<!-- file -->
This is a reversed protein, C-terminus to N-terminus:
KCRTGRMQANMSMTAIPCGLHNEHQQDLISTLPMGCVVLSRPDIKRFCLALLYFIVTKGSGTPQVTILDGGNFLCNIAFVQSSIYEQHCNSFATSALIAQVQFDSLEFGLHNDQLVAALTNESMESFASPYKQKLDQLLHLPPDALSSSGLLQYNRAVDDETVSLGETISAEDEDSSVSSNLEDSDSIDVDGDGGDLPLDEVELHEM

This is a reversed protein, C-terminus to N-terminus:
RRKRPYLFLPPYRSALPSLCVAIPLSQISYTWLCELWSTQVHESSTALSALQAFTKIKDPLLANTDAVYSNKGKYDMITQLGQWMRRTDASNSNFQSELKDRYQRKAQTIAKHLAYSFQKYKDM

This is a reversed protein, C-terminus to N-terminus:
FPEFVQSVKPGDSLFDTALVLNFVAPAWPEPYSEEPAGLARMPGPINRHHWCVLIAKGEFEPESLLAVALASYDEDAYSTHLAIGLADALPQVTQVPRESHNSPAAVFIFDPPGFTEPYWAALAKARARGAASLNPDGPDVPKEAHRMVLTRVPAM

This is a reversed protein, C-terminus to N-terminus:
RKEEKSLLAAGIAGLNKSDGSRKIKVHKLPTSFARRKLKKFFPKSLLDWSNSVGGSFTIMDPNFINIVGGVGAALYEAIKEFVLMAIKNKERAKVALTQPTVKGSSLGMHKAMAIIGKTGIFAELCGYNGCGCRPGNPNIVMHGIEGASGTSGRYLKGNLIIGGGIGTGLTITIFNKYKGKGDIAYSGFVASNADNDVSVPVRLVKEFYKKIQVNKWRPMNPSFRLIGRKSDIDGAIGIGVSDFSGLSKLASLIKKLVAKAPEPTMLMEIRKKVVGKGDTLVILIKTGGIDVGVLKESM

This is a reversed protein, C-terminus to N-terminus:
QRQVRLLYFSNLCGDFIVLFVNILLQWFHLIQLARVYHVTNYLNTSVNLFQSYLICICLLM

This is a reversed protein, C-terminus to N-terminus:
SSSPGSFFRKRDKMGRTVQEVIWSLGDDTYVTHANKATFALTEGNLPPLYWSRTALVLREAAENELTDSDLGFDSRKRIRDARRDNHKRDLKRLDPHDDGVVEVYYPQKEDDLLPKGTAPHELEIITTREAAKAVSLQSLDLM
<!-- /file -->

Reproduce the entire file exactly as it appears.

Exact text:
This is a reversed protein, C-terminus to N-terminus:
KCRTGRMQANMSMTAIPCGLHNEHQQDLISTLPMGCVVLSRPDIKRFCLALLYFIVTKGSGTPQVTILDGGNFLCNIAFVQSSIYEQHCNSFATSALIAQVQFDSLEFGLHNDQLVAALTNESMESFASPYKQKLDQLLHLPPDALSSSGLLQYNRAVDDETVSLGETISAEDEDSSVSSNLEDSDSIDVDGDGGDLPLDEVELHEM

This is a reversed protein, C-terminus to N-terminus:
RRKRPYLFLPPYRSALPSLCVAIPLSQISYTWLCELWSTQVHESSTALSALQAFTKIKDPLLANTDAVYSNKGKYDMITQLGQWMRRTDASNSNFQSELKDRYQRKAQTIAKHLAYSFQKYKDM

This is a reversed protein, C-terminus to N-terminus:
FPEFVQSVKPGDSLFDTALVLNFVAPAWPEPYSEEPAGLARMPGPINRHHWCVLIAKGEFEPESLLAVALASYDEDAYSTHLAIGLADALPQVTQVPRESHNSPAAVFIFDPPGFTEPYWAALAKARARGAASLNPDGPDVPKEAHRMVLTRVPAM

This is a reversed protein, C-terminus to N-terminus:
RKEEKSLLAAGIAGLNKSDGSRKIKVHKLPTSFARRKLKKFFPKSLLDWSNSVGGSFTIMDPNFINIVGGVGAALYEAIKEFVLMAIKNKERAKVALTQPTVKGSSLGMHKAMAIIGKTGIFAELCGYNGCGCRPGNPNIVMHGIEGASGTSGRYLKGNLIIGGGIGTGLTITIFNKYKGKGDIAYSGFVASNADNDVSVPVRLVKEFYKKIQVNKWRPMNPSFRLIGRKSDIDGAIGIGVSDFSGLSKLASLIKKLVAKAPEPTMLMEIRKKVVGKGDTLVILIKTGGIDVGVLKESM

This is a reversed protein, C-terminus to N-terminus:
QRQVRLLYFSNLCGDFIVLFVNILLQWFHLIQLARVYHVTNYLNTSVNLFQSYLICICLLM

This is a reversed protein, C-terminus to N-terminus:
SSSPGSFFRKRDKMGRTVQEVIWSLGDDTYVTHANKATFALTEGNLPPLYWSRTALVLREAAENELTDSDLGFDSRKRIRDARRDNHKRDLKRLDPHDDGVVEVYYPQKEDDLLPKGTAPHELEIITTREAAKAVSLQSLDLM